Hamas popularity surges as Palestinian rivalry flares

RAMALLAH West Bank Tue Sep 2, 2014 8:27am EDT

Hamas Gaza leader Ismail Haniyeh (3rd L) flashes a victory sign as he appears for the first time since the start of a seven-week conflict during a rally by Palestinians celebrating what they said was a victory over Israel, in Gaza City August 27, 2014. REUTERS/Suhaib Salem

Hamas Gaza leader Ismail Haniyeh (3rd L) flashes a victory sign as he appears for the first time since the start of a seven-week conflict during a rally by Palestinians celebrating what they said was a victory over Israel, in Gaza City August 27, 2014.

Credit: Reuters/Suhaib Salem

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RAMALLAH West Bank (Reuters) - Militant group Hamas would sweep Palestinian elections if they were held today after its support soared during seven weeks of war with Israel in Gaza, an opinion poll published on Tuesday found.

The Palestinian Center for Policy and Survey Research said the poll showed Islamists clearly leading presidential and parliamentary polls for the first time since Palestinans last voted eight years ago, when Hamas won power in Gaza.

Most Palestinians surveyed said they preferred Hamas's strategy of armed struggle against Israel rather than peace negotiations, which are favored by Fatah, once the dominant Palestinian political movement and one backed by the West.

The views, collected among over 1,000 Palestinians in Gaza and the Israeli-occupied West Bank, show an unprecedented popular shift towards Hamas as tensions with Fatah boil.

Hamas's former premier Ismail Haniyeh would win 61 percent of votes in a two-way race against Palestinian Authority President Mahmoud Abbas, with the Fatah chief taking just 32 percent of the vote, the survey found.

More than half (53 percent) of respondents said an armed approach would help gain a Palestinian state, as opposed to 20 percent who said they supported non-violent means.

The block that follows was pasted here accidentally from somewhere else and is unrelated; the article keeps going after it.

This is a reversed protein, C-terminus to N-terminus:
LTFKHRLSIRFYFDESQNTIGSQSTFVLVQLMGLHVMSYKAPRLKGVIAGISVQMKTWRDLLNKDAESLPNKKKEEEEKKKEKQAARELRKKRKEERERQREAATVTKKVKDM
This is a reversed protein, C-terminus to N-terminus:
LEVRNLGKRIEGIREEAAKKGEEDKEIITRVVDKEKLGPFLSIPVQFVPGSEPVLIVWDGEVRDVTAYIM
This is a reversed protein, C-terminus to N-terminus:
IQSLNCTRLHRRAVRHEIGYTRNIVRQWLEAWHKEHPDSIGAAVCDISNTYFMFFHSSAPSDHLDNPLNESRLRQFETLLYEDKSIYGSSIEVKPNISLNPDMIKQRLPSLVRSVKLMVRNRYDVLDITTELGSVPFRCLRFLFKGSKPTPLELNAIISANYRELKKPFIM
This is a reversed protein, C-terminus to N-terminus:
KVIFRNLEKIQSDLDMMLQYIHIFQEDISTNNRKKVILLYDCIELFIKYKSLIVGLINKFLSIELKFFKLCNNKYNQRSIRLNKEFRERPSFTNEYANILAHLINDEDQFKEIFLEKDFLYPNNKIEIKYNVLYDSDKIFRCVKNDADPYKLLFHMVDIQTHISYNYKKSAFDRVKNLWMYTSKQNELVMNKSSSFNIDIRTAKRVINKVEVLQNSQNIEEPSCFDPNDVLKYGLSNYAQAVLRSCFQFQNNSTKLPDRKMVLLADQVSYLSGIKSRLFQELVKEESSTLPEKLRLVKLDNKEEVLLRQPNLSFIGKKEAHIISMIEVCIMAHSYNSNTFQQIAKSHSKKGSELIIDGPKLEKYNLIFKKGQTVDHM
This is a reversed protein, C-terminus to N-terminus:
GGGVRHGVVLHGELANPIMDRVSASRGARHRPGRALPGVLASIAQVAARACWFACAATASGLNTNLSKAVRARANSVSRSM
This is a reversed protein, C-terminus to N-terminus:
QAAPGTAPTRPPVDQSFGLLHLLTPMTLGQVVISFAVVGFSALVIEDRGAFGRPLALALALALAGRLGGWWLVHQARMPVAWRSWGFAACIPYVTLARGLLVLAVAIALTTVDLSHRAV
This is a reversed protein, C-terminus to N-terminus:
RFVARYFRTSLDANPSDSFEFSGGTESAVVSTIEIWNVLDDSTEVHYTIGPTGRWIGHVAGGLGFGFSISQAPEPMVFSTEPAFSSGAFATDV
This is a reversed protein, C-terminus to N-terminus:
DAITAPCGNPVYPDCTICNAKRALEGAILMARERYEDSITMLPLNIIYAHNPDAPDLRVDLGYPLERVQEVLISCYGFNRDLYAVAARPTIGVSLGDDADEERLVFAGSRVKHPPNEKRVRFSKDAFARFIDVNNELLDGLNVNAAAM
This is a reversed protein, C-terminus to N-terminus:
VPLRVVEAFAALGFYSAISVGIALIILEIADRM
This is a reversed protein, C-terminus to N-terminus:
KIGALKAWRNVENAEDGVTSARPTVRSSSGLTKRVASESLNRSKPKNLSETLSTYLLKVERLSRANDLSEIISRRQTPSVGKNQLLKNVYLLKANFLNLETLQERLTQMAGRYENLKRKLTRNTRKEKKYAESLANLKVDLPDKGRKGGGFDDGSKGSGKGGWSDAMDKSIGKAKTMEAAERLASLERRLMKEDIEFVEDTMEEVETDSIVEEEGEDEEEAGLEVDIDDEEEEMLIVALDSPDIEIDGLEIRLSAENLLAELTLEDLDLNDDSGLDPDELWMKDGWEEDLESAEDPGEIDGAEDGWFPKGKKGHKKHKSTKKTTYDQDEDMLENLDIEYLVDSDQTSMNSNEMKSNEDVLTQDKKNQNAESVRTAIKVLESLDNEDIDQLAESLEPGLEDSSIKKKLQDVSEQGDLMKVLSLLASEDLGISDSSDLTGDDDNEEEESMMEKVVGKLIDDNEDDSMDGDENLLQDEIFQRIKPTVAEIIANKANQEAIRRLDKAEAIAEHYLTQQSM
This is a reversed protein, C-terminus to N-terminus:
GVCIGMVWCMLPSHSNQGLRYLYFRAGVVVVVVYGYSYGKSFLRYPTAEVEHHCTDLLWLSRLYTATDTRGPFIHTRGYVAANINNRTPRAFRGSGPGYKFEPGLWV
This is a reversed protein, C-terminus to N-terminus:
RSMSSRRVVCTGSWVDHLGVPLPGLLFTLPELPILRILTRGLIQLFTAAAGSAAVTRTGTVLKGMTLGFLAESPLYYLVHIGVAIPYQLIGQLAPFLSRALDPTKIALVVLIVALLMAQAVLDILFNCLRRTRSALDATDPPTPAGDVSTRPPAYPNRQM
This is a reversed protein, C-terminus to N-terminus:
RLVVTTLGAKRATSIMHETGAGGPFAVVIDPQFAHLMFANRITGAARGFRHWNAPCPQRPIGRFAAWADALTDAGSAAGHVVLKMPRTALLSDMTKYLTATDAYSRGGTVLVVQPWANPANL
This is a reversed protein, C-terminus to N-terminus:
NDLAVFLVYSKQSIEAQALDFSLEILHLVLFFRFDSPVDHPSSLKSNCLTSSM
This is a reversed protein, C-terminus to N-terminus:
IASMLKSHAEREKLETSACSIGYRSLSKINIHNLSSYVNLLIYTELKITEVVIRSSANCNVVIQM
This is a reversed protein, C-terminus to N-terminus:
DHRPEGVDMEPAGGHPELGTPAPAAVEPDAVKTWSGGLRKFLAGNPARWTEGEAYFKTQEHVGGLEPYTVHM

Fatah, a largely secular party that governs from Ramallah in the West Bank, accused Hamas on Saturday of putting hundreds of its supporters in Gaza under house arrest during the war and shooting at those who tried to flee Israeli bombings.

The two parties fought street battles in Gaza in 2007, a year after Hamas won parliamentary polls. The fighting left hundreds dead and hardened animosity between the parties.

There have been no national elections since the split and there are no plans for any despite steps taken in April to forge a unity government, including a consensus on policies.

Ensconced in Gaza, Hamas has waged three wars against Israel while Fatah has pursued on-off talks, mediated by the United States, which have so far failed to secure an independent Palestinian state in the West Bank, East Jerusalem and Gaza.

Hamas's charter does not recognize Israel and seeks a state in the whole of ancient Palestine, including Israel.

Suspicion between Fatah and Hamas grew earlier this month after Israel's internal security service said it foiled a Hamas plot to launch a coup in the West Bank. Abbas has called for an investigation, while Hamas denies any plot.

A rare rally by thousands of Hamas supporters in Ramallah on Saturday passed without incident under the watchful eyes of plain-clothes Fatah forces, although the Islamists complained that several of its backers were arrested afterwards.

(Reporting by Noah Browning; Editing by Catherine Evans)

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Comments (5)
tamblr wrote:
“Ancient” Palestine? What does that even mean? There was never a “Palestine” in the region that had self rule; it was a mandate under the British, part of the Ottoman Empire, fought over by the Crusaders, Romans, Greeks, and everyone else. It’s the ancient Jewish homeland, and the modern Palestine region that was meant to become a two-state solution since 1948. Jews accepted it, Arabs didn’t. It never existed as a country, new or ancient.

Sep 02, 2014 8:06am EDT  --  Report as abuse
inMyView wrote:
At last, one clear-cut opponent.

Sep 02, 2014 11:02am EDT  --  Report as abuse
BioStudies wrote:
But Palestine would be a state if Hamas was ok with Israel being one……..Obviously the Palestinians are grossly misinformed on their situation. It’s incredibly sad.

Sep 02, 2014 11:33am EDT  --  Report as abuse
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